Lesson Plans

Lesson Plans

 

Permissions:
Classroom teachers may download, print, and use KlezCalifornia Tam lesson plans in their own classrooms without restriction, including modification for their own purposes. Independent Jewish educators may also use the lesson plans, including in presentations to schools and camps for which they receive a fee, and including modification for their own purposes. Otherwise no one may copy or publish KlezCalifornia Tam lesson plans in any form without express permission. References to Tam lesson plans should cite “Tam: Tastes of Yiddish Culture for Kids & Teens, a program of KlezCalifornia,” and link to KlezCalifornia.org or KlezCalifornia.org/tam.

A. Acknowledgments

B. Strategies, Introduction, and Basic Content, for All Lesson Plans

C. How to Approach Schools about Tam and Build Partnerships

1. Intro to Yiddish Language & History (grades K-12)
What is Yiddish and where did it come from? Students listen to and learn a simple Yiddish song, a few Yiddish words and phrases and see how Jewish values are conveyed through songs. They learn a bit about 1,000 years of Jewish history that was lived in Yiddish.

2. Learn A Bisl Yiddish (grades K-12)
Yiddish words in English, simple Yiddish phrases, holiday names, how words in other languages made their way into Yiddish.

3. Why Yiddish Shares So Many Words With Other Languages (Every Language Does) (grades 7-12)
How and why all languages change.

4. Where in the World are Bobeh and Zeydeh? Jewish Geography and the Languages of Our Ancestors (grades K-12)
Students look at their roots, including where their ancestors came from, languages their ancestors spoke, and origins of their own family names and personal names.

5. Yiddish Customs in North American Jewish Life (grades K-12)
Yiddish words, phrases, and customs in American synagogue and home life.

6. Making Bobeh Proud: What Do You Know about Ashkenazi Jewish Food? (grades 5-12)
Discussion of what makes food Jewish (or Yiddish), followed by a cooking lesson with Shlishkes Recipe.

7. Yiddish Culture in North American Life (grades K-12)
Yiddish words in English, food, humor, American institutions created by Yiddish-speaking Jews, klezmer influences on jazz.

8. Overview of “Yid Lit:” Yiddish Literature Lesson Plans (grades K-12)
What can a Yiddish short story help us learn about Jewish life? We read (in English) a story by Isaac Bashevis Singer, Sholem Aleichem, or I.L. Peretz. We read a full story or a shortened version of some Sholem Aleichem stories prepared by Citizen Film. Ten separate lessons, with different stories and discussion questions:

  • “A Tale of Three Wishes” by Isaac Bashevis Singer (4 pp.) Why do we do mitsves and what do we “get” in return? (grades 3-6)
  • “Miracle of Hoshano Robo” by Sholem Aleichem (10 pp.) How does faith in God influence how we deal with life? (grades 10-12)
  • “If Not Higher” by I.L. Peretz (4 pp.) Gmiles khesed, acts of human kindness (grades 5-12)
  • “No More Kapores, Or, The Chickens Went On Strike” by Sholem Aleichem (number of pages depends on which book is used) What do we do with Jewish traditions that feel outdated? (grades 4-8)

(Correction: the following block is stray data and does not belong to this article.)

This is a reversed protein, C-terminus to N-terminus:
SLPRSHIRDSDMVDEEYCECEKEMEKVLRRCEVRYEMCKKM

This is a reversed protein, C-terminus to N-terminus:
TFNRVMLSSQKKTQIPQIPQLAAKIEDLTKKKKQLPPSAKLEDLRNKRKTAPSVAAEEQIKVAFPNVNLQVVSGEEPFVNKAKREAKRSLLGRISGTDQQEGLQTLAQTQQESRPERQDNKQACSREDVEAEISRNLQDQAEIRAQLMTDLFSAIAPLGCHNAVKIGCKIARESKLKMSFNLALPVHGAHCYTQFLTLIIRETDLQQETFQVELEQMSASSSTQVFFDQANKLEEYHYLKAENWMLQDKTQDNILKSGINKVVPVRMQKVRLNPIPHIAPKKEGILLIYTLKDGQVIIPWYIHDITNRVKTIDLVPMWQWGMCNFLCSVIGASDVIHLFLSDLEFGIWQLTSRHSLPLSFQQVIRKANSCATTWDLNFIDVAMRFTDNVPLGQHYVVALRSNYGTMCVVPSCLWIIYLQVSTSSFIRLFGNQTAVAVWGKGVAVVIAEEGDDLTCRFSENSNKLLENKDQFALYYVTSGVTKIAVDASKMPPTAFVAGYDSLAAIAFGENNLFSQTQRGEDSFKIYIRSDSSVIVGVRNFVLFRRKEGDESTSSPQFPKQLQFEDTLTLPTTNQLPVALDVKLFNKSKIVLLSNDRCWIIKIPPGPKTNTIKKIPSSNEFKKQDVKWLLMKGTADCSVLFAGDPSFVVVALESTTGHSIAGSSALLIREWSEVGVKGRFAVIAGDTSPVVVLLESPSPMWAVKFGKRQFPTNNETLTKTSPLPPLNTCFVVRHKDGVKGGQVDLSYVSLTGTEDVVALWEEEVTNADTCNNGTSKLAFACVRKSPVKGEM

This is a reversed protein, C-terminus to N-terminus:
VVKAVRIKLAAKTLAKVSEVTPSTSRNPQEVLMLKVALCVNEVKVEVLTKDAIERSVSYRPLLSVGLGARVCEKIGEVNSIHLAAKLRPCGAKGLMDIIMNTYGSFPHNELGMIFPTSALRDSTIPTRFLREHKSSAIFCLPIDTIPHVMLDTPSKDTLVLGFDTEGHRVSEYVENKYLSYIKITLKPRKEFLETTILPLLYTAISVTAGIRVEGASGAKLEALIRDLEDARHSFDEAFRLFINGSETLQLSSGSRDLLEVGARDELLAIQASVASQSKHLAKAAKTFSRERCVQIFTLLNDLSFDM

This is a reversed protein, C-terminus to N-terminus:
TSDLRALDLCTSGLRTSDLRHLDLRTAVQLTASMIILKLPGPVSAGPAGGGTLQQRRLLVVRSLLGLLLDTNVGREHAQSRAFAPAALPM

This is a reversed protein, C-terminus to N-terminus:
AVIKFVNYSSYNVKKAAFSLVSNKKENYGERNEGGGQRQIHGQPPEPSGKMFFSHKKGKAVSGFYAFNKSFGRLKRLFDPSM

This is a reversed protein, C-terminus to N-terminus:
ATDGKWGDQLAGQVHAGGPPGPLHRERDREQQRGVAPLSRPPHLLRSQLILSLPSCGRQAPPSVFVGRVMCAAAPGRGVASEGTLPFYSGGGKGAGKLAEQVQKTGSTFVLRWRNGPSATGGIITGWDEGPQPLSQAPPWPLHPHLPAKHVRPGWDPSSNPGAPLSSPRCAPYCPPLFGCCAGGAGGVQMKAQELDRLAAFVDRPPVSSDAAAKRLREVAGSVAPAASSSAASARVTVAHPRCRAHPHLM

• “The Parakeet Named Dreidel” by Isaac Bashevis Singer (# pages depends on which book is used) How do Jews deal with loss of a possession? (grades K-3)
  • “If I Were Rothschild” by Sholem Aleichem (1 p. summary) The obligations of wealthy Jews. (grades 7-12)
  • “My Brother Elye’s Drink” from “Motl the Cantor’s Son” by Sholem Aleichem (1-1/2 p. summary) How to deal with poverty. (grades 7-12)
  • “The Pot” by Sholem Aleichem (1 p. summary) One traditional portrayal of Jewish women. (grades 7-12)
  • “On Account of a Hat” by Sholem Aleichem (1 p. summary) Do people judge you based on your appearance? (grades 7-12)
  • Conversation between Tevye, Chava, and Golde in “Chava” by Sholem Aleichem (3 p. summary) The challenges of growing up in the modern world. (grades 7-12)

9. Intro to Klezmer Music (grades K-12)
Klezmer was originally Jewish wedding music. It tells us about the lives and celebrations of many of our ancestors. Prepare to listen, learn, and maybe dance!

10. The Language Debates: What Languages “Should” Jews Speak? (grades 7-12)
What languages are you studying and why? We’ll explore these issues through historical Jewish debates about language.

11. Jewish Lives in Yiddish Song (grades K-12)
Listen to, sing, and discuss Yiddish songs on any of five themes to find out about the lives and history of Yiddish-speaking Jews:

  • Children’s Songs (grades K-3)
  • Songs about Shabes (grades 3-6)
  • Growing Up (grades 7-12)
  • Exploring a Repaired World (grades 9-12)
  • Yiddish and the Sounds of Protest (grades 9-12)

12. Yiddish Life in Painting & Photography (grades 7-12)
Explore paintings and photographs from or about Eastern Europe for clues to

  • Jewish history, and today’s customs and practices.
  • Artist & Image List
  • Artist Bios
  • Accompanying Images

13. Reaping in Song: The Weekend and Yiddish Protest Culture (grades 7-12).
The American fight for workers’ rights began in union halls and picket lines — in Yiddish! We’ll discuss, and sing about, how speakers of Yiddish, strikers, poets, and industrialists collaborated to give us the two-day weekend.